A sprinkle of gems...

Then set, using a hardened steel roller. A large roler bearing, mounted on a handle is what you SHOULD be using, but.....

This time, I just sprinkled the grit loose, no glycerine. I had a chip-breaker/back blade/secondary blade (laminated construction, just like the main blade) that I had shortened, so am setting a whole new bevel here. Well.....I hog out most of the material with a grinder first. This is refinement, I guess. Babbling..... Sorry.

I rinse off the accumulated swarf and any loose grit that still remains, then have at it again. 

Yep, it works. The action is peculiar, like the blade is riding in tracks, on rails, so I try to incorporate a swirling or erratic stroke. This can speed up the sharpening process (think "random-orbit" sander vs the older vibrating palm Sanders), but it is hard to maintain a flat bevel this way. That's why the scratch pattern looks all screwy.

Maybe acrylic isn't the best material, or maybe this stuff was too hard. The material that is commonly used for a lapping plate varies. Balsa wood, copper, brass, even lead, it all depends on what you are lapping and what you are trying to achieve.


I liked this MUCH better. The grit bedded down well, possibly too well? The scratch pattern tamed down quickly, probably because the larger grains bedded more deeply during use. This combination felt more like a sharpening stone, but still not particularly fast or aggressive.

Derek Cohen has a great writeup on his blog, about making lapping plates from old cast iron plane bodies.

A cast iron clutch plate. Cast iron is made in a whole variety of hardnesses and densities. I think that a "soft" iron would be nice to try. This clutch plate is pretty hard.

It works. It feels like the diamond is mostly rolling around, and only a portion of the grit is getting embedded into the cast iron. If you look at the bevel, you can see a division between the soft iron and hard steel laminations, just like you would see if you were using a waterstone. It is the loose grit, tumbling around and putting microscopic dents into the iron, that gives the characteristic "hazy" look that is so pronounced with a laminated blade.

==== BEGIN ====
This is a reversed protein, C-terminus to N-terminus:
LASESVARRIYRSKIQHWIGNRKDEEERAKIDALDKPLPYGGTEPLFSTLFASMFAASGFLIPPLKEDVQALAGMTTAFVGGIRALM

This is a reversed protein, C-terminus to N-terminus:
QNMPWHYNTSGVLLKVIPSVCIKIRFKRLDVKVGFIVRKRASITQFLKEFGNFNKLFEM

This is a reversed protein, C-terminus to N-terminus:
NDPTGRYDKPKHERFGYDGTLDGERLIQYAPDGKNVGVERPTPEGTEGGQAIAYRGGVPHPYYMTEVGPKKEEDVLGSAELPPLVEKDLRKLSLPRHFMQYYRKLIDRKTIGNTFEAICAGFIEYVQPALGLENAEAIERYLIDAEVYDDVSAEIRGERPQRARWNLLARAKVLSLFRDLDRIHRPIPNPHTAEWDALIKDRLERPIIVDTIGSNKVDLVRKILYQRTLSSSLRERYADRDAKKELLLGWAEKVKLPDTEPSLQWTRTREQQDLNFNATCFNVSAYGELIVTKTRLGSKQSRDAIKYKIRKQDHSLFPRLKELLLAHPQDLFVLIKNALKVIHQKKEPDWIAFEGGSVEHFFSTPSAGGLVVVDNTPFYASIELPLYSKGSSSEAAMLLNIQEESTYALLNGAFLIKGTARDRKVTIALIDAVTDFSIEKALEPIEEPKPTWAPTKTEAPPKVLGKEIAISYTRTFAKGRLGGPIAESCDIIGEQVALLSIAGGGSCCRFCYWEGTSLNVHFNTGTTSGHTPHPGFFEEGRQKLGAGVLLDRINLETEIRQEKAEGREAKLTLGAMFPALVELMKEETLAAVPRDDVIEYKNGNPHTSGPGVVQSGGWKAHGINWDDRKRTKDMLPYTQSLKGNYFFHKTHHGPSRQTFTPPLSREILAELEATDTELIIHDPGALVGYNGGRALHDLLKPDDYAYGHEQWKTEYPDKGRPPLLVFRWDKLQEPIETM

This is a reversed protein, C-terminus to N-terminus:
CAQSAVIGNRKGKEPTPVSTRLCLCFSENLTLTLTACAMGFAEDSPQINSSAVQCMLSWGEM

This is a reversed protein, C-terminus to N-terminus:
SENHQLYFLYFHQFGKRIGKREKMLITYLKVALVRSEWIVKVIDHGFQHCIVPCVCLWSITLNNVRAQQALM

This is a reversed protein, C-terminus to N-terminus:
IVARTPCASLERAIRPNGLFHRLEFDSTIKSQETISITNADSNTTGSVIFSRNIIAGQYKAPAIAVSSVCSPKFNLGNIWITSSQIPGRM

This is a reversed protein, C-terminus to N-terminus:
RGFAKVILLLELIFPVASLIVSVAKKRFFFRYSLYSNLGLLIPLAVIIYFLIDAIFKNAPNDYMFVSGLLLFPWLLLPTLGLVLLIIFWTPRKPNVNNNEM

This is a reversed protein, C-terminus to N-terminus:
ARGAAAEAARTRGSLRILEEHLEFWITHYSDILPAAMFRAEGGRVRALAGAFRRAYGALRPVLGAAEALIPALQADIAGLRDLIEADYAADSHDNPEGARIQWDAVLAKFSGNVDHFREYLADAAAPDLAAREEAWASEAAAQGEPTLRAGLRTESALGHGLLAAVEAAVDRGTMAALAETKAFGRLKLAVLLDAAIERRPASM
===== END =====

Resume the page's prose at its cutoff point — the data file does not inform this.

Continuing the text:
It works dry (see above)...

.... And wet. The viscosity of the fluid used to lubricate and flush away the swarf can have an effect on the "feel" of the lap, and the appearance of the blade itself. This is using a (relatively) thick oil, 10w40 synthetic motor oil.

I liked this combo for the "push". It felt like the high viscosity slowed down the rolling action of the grit. It left a more even haze to the iron. Compare the even, gray look of the soft iron to one of the pictures of embedded grit/acrylic substrate. The embedded grit leaves a very shiny/scratchy finish. I think that it's soooo cool that the same material (#120 diamond grit) applied differently, can give such different results.

This is using a thin oil, mineral oil cut 50% with mineral spirits. Is about the consistency of WD40. 

It feels different, looser, light, and very rumbly/roly/crunchy. And VERY messy. The appearance of the iron is more scratchy and not as fine as when used with the thicker oil. It still feels like only a small proportion of the grit is getting embedded into the cast iron substrate. This is a great combo (a cast iron lap w/diamond grit) for finer grit, something like a #400 and up. This coarse...... Not so much.

And a piece of maple plywood. 

The diamond grit embedded well into this material, as is evidenced by the uniformity of the bevel face. There is almost no visible line between the soft and hard metal. That means that the grit stayed anchored and actually sheared the metal, as opposed to rolling. This combination felt the most similar to an actual diamond sharpening stone. That said, the aggressiveness still quickly diminished as the diamond grains got pushed further into the substrate. 

My ideal would be this stone.....

... just a bit harder. Super fast, sharp grit, and fun to use (and it looks like a rock! I love that!), but too soft. It dishes quickly and gives up too much slurry, which gets in the way. I need to get back out to the beach, and find some new "real" stones. Like this one, but harder.

Tuesday, May 20, 2014

Experimenting with diamond grit